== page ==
The National Science Foundation (NSF) Directorate for Education and Human Resources (EHR) seeks to support bold, ground-breaking, and potentially transformative projects addressing systemic racism in STEM. Proposals should advance racial equity in science, technology, engineering, and mathematics (STEM) education and workforce development through research (both fundamental and applied) and practice. Core to this funding opportunity is that proposals are led by, or developed and led in authentic partnership with, individuals and communities most impacted by the inequities caused by systemic racism. The voices, knowledge, and experiences of those who have been impacted by enduring racial inequities should be at the center of these proposals, including in, for example: project leadership and research positions, conceptualization of the proposal, decision-making processes, and the interpretation and dissemination of evidence and research results. The proposed work should provide positive outcomes for the individuals and communities engaged and should recognize peoples’ humanity, experiences, and resilience. Proposals need to consider systemic barriers to opportunities and benefits, and how these barriers impact access to, retention in, and success in STEM education, research, and workforce development. Competitive proposals will be clear with respect to how the work advances racial equity and addresses systemic racism, as these constructs may have different meanings in different settings.


U.S. Department of Agriculture Natural Resources Conservation Service: Conservation Outreach: Racial Equity and Justice Conservation Cooperative Agreements
Amount: $1,000,000 (estimated total program funding $50,000,000)
Deadline: October 25, 2021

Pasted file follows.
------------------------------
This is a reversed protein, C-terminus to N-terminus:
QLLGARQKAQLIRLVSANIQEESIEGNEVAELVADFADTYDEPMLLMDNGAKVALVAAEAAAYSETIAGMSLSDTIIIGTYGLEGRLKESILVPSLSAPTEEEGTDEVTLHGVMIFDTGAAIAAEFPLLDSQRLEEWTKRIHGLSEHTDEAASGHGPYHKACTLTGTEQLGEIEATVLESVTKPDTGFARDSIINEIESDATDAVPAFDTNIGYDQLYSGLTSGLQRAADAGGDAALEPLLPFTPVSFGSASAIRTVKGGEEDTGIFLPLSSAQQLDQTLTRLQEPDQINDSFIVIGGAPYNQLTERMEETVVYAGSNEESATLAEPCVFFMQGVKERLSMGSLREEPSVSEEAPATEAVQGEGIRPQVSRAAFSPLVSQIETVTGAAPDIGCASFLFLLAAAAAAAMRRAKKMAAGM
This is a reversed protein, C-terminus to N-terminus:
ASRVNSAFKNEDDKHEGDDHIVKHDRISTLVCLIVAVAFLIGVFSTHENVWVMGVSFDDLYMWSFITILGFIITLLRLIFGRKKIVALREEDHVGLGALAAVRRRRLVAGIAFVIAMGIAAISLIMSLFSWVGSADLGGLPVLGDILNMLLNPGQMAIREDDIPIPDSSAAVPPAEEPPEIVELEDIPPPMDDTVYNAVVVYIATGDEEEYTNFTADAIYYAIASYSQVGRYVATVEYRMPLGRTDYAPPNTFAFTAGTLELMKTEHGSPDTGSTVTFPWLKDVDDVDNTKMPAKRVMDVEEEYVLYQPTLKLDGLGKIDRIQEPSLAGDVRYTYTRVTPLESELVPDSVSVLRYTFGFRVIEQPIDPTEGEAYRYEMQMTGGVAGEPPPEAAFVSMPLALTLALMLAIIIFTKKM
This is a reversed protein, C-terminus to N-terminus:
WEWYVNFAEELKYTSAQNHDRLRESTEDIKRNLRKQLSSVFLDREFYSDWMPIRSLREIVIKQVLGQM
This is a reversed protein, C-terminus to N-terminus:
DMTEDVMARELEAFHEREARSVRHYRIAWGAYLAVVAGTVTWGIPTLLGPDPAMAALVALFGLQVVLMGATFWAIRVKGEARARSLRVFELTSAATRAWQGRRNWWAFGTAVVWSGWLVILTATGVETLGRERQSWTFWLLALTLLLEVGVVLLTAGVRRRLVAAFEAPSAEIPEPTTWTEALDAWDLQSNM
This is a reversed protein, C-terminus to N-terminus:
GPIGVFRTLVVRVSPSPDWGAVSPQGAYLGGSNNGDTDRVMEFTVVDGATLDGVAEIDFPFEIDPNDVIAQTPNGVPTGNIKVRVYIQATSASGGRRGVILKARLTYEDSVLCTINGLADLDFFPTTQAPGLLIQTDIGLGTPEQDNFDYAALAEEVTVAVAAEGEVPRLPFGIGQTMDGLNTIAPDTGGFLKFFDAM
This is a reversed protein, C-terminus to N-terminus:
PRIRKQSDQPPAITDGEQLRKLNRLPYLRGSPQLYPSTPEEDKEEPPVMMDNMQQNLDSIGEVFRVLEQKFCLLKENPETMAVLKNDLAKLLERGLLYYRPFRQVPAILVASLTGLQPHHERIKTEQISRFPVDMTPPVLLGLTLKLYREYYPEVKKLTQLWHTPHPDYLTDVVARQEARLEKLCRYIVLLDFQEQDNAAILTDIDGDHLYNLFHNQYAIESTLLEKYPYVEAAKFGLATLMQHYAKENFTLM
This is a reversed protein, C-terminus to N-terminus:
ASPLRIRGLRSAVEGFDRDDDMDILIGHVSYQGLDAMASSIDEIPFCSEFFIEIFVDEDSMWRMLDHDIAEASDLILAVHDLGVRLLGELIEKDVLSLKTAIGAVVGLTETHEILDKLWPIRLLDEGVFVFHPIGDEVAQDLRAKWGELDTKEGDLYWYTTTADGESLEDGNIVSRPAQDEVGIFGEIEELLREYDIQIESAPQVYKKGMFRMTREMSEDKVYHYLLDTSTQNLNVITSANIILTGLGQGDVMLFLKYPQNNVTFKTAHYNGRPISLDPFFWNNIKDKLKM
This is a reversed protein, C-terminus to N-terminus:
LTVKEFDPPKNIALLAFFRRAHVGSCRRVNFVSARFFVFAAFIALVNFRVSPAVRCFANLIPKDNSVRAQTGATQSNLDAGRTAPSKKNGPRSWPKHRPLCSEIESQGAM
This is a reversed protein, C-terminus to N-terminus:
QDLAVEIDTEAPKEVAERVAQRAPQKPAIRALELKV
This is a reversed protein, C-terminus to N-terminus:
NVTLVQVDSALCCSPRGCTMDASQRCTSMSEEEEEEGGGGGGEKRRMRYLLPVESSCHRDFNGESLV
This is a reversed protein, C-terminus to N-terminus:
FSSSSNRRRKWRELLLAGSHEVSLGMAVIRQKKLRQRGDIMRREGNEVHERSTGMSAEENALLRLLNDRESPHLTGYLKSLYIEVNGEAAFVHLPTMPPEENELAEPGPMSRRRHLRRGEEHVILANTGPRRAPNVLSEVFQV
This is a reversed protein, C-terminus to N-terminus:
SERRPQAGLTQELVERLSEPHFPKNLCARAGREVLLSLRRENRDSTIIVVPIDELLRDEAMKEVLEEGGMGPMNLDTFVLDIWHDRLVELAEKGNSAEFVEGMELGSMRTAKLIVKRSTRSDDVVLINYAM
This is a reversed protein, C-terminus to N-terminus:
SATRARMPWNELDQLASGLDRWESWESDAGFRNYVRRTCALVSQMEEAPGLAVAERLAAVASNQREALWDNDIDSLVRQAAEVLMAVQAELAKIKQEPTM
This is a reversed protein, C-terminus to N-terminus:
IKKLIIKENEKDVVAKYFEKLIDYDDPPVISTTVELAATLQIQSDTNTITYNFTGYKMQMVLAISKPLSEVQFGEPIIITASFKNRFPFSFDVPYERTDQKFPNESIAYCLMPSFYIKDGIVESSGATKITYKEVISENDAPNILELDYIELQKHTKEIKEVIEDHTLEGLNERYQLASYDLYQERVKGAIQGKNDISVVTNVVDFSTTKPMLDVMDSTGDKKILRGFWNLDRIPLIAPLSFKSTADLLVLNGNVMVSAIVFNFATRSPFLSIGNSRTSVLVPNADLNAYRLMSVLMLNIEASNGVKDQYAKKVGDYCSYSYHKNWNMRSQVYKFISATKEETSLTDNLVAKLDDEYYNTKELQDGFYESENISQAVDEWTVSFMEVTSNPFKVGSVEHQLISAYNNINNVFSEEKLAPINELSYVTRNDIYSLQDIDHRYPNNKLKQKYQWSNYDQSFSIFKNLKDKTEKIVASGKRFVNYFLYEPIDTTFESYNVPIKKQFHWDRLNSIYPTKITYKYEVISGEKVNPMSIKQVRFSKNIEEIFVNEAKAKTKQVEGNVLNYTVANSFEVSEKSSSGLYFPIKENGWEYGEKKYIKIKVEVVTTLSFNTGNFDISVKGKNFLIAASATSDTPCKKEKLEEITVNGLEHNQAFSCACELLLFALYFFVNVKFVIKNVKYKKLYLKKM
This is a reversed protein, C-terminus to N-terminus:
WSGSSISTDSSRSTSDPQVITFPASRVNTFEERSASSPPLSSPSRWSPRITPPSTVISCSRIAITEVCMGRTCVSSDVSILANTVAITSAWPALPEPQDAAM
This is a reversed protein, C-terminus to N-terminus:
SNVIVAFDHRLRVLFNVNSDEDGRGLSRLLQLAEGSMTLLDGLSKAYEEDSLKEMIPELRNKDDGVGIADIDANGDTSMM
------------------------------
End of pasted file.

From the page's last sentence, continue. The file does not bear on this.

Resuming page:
Note: This is a limited submission opportunity. Please contact Tyler Matsamas if considering applying.

The Office of Outreach and Partnerships Division (OPD) within the U.S. Department of Agriculture’s Natural Resources Conservation Service (NRCS) provides leadership and funding to ensure that all programs and services are made accessible to all NRCS customers, fairly and equitably, with emphasis on reaching the underserved and socially disadvantaged farmers or ranchers and landowners. In this Request for Applications (RFA), NRCS requests applications for four OPD priority areas through the Racial Equity and Justice Conservation Cooperative Agreements. The goal of this outreach is for NRCS in collaboration with partners to expand the delivery of conservation assistance to historically underserved farmers and ranchers, including socially disadvantaged, limited resource, beginning, tribal and veteran. Proposals should support activities that introduce the concepts of climate-smart agriculture and to assist producers with planning and implementation of conservation practices and principles.


Robert Wood Johnson Foundation: People, Parks, and Power: A National Initiative for Green Space, Health Equity, and Racial Justice
Amount: Up to $500,000
LOI Deadline: November 4, 2021
Full Proposal Deadline: February 8, 2022